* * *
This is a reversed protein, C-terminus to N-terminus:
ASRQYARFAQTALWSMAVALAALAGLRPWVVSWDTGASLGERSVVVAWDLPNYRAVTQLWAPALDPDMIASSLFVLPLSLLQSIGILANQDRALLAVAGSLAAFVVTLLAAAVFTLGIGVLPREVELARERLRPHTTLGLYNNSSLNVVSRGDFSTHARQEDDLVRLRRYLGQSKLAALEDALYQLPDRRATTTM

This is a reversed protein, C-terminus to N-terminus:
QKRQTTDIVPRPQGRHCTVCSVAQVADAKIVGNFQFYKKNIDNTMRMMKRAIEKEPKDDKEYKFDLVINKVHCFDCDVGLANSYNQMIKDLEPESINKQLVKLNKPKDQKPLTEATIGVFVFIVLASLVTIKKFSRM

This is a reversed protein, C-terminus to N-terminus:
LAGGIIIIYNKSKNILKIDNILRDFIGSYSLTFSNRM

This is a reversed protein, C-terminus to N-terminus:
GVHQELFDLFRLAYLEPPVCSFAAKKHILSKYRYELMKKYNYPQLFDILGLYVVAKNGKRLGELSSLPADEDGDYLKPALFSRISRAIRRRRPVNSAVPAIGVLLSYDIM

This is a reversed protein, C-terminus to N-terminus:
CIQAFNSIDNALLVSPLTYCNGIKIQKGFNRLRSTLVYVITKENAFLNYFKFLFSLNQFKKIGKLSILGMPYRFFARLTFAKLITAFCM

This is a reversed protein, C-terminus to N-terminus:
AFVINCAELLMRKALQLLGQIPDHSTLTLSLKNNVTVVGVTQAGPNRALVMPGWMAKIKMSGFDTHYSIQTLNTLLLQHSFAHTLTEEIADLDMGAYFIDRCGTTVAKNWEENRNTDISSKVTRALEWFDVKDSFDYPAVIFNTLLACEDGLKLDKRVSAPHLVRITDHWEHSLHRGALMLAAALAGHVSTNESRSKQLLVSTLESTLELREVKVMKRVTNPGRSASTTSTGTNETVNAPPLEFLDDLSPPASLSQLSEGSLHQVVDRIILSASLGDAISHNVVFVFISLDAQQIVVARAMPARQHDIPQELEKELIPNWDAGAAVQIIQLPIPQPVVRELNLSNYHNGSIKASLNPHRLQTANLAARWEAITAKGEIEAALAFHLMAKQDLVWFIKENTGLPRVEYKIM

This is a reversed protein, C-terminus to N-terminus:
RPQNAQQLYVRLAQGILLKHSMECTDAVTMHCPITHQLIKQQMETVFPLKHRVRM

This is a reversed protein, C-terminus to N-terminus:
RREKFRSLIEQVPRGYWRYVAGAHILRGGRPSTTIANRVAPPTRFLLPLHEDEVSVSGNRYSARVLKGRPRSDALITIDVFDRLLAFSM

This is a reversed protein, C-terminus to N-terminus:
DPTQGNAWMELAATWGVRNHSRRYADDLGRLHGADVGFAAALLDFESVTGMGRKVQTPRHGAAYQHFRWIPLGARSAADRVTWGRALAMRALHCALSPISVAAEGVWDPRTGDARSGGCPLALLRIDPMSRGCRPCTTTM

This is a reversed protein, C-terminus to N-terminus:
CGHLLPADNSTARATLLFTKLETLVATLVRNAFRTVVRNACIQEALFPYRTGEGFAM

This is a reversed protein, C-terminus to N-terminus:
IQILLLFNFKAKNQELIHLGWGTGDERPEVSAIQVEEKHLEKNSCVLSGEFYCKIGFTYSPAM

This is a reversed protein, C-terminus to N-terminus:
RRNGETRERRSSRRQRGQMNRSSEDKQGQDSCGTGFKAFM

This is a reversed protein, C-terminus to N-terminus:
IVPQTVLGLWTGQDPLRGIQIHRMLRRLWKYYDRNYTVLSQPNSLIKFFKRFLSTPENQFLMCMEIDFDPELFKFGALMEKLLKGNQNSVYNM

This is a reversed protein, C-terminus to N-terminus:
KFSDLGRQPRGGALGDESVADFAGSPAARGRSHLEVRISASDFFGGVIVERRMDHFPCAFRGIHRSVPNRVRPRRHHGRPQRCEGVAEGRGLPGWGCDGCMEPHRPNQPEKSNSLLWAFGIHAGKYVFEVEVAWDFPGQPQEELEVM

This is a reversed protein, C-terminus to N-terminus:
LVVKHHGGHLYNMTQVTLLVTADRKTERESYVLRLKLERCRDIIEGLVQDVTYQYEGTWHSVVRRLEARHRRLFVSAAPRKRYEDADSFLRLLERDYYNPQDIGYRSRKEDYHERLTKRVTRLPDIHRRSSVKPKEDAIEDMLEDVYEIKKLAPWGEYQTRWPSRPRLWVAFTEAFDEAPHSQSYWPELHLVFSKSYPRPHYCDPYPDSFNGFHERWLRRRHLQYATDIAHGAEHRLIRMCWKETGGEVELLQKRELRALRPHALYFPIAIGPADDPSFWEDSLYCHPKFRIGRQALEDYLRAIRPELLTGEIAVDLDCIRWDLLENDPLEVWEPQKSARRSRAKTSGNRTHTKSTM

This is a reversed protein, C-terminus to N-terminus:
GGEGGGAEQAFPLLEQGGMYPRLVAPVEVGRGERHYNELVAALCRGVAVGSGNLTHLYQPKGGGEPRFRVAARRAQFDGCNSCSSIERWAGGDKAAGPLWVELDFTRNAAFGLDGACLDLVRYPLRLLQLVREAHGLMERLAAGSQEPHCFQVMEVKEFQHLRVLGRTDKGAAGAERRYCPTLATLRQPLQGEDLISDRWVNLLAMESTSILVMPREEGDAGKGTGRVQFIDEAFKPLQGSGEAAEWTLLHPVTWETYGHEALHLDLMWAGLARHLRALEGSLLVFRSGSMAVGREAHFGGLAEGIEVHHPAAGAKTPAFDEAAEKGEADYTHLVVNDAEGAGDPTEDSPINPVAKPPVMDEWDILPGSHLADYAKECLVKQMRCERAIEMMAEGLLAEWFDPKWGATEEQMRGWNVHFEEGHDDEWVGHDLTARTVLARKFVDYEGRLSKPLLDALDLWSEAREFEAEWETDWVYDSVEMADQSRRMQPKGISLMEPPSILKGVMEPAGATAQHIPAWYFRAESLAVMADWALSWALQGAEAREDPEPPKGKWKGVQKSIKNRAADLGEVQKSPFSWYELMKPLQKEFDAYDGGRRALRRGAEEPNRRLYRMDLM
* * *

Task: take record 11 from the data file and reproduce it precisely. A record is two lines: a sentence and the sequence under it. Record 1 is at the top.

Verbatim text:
This is a reversed protein, C-terminus to N-terminus:
IQILLLFNFKAKNQELIHLGWGTGDERPEVSAIQVEEKHLEKNSCVLSGEFYCKIGFTYSPAM